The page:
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Barclays bullish on base metals in 2014

Dec 09, 2013 | 04:04 PM | Rey Mashayekhi

Tags  Barclays Capital, base metals, nickel, zinc, aluminum, copper, global outlook, supply demand


NEW YORK — Improving market fundamentals, such as accelerating demand growth and a slowdown in output, means 2014 could potentially be a positive year for base metals, Barclays Capital Plc said in its quarterly Global Outlook report Dec. 9.

Next year is likely to mark the end of a cyclical phase of "structural surplus" that has seen most base metals stuck in oversupply since 2007-08, Barclays said.

"Markets such as aluminum and lead are expected to move into deficit, while surpluses in nickel and zinc are set to shrink dramatically," the London-based bank said. "Although there is still plenty of inventory overhanging the industrial metals markets, we do not think that will prevent prices from rising as underlying fundamentals improve."

Demand is the key driver of the trend, along with "a combination of production cuts (aluminum and nickel), declining output from established mines (zinc) and a slowdown in investment (copper)" that indicate a peak in supply growth at some point in 2014, Barclays said.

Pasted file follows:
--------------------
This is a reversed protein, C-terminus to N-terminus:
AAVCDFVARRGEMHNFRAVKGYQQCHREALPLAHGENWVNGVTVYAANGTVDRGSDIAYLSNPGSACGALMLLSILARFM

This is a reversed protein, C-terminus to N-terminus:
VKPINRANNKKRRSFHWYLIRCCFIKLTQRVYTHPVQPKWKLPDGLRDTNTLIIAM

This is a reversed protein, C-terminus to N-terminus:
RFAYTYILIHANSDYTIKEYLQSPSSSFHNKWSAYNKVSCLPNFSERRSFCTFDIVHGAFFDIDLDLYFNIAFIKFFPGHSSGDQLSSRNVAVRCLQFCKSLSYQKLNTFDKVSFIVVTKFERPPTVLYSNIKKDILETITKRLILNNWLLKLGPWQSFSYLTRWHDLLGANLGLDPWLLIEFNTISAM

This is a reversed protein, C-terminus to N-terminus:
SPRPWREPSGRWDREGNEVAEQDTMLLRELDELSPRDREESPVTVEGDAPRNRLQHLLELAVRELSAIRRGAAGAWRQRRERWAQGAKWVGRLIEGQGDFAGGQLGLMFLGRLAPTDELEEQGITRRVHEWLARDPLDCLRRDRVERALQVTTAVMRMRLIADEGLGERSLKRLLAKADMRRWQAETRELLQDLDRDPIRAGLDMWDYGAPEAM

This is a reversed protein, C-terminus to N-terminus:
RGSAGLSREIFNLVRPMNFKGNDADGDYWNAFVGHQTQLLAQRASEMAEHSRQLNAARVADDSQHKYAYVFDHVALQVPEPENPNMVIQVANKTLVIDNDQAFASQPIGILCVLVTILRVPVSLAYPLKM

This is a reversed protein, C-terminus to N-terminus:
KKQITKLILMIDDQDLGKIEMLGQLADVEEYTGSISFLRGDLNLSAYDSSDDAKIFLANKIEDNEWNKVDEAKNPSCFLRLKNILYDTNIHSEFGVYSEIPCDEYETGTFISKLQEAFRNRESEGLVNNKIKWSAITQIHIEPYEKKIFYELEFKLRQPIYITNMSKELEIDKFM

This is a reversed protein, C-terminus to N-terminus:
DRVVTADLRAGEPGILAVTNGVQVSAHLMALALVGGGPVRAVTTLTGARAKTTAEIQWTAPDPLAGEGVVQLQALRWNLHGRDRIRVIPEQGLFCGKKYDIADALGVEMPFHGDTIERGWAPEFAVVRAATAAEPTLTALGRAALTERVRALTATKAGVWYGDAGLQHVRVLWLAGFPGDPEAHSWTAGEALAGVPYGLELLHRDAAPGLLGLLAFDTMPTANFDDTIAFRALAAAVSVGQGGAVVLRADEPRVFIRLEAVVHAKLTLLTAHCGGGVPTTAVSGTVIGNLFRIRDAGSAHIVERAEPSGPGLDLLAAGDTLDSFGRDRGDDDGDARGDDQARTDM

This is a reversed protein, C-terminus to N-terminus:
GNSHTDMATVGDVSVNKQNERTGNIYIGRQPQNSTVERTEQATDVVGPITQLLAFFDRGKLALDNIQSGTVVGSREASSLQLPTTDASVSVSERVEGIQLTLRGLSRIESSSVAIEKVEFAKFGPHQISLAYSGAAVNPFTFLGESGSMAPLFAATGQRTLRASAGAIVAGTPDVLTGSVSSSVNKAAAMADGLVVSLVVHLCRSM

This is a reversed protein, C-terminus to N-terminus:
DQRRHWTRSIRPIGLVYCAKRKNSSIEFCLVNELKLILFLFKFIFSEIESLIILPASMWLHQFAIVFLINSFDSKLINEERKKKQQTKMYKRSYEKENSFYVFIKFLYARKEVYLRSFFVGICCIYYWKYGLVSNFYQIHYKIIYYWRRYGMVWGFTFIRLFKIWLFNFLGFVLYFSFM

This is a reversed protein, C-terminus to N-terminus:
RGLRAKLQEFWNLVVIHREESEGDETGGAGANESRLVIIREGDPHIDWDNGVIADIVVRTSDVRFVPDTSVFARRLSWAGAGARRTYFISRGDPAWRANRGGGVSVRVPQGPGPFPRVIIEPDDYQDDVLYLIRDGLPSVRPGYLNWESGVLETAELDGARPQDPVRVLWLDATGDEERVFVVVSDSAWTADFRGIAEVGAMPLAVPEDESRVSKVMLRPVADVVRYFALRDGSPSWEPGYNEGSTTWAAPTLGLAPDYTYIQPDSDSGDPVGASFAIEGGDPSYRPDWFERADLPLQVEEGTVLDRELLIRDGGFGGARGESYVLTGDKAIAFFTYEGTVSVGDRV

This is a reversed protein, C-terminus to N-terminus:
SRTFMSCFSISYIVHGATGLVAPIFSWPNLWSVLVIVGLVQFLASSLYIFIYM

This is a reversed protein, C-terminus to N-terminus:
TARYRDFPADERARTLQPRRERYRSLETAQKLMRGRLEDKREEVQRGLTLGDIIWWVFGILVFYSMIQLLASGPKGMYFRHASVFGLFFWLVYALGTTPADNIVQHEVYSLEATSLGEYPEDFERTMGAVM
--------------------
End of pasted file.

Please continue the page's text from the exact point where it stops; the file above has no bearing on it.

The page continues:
Nickel output, which Barclays said grew 10 percent year on year in 2013, "is expected to fall to a third of that level in 2014." The bank cited depressed prices that have led to cutbacks from numerous producers, as well as the impact that Indonesia’s ore export ban, due to take effect in January, is expected to have on China’s nickel pig iron sector.

It also identified aluminum supply trends that were "evolving swiftly" after a period of structural oversupply that has seen output expand by an average of 7.3 percent thus far this decade. "If producers do go ahead with all the production cuts that have been announced, the aluminum market balance will shift into 459,000-(tonne) deficit in 2014" compared with the bank’s previous mid-2013 forecast of a 1.2-million-tonne surplus.

"Even in copper, the one exception, where we expect supply to grow faster than demand, the surplus next year is likely to be very modest," the bank said.




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